The Shakespeare Conference: SHK 12.0963 Friday, 27 April 2001
From: David Wilson-Okamura <
Date: Thursday, 26 Apr 2001 11:37:08 -0500
Subject: 12.0951 Re: Young Marcellus
Comment: Re: SHK 12.0951 Re: Young Marcellus
At 10:55 AM 4/26/01 -0400, Don Bloom wrote:
>I won't pick out the individual responsible, but one of the respondents
>to the "Young Marcellus" query referred to Octavius as Octavian. This
>usage has bothered me ever since my third year Latin teacher (who knew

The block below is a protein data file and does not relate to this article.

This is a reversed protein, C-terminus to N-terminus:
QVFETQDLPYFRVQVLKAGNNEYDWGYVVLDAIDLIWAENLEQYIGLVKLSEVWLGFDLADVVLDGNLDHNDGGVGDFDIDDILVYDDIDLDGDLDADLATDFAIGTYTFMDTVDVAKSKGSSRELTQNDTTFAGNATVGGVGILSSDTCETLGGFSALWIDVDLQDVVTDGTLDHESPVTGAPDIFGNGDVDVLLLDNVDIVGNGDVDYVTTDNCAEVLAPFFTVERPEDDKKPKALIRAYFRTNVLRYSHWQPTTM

>more Latin than I ever will) did so many years ago. In the way that
>Latin words are usually Englished, Octavian would be short for
>Octavianus in the way that Julian is short for Julianus (not Julius).
N.S. Gill, the Ancient History guide at About.com, explains this
practice concisely as follows: "Augustus, originally Octavius, assumed
the name Octavian upon his adoption by Julius Caesar, and then the title
of Augustus after he disposed of the other major political powers and
assumed control of Rome."
Octavian is, as you note, English for Octavianus.
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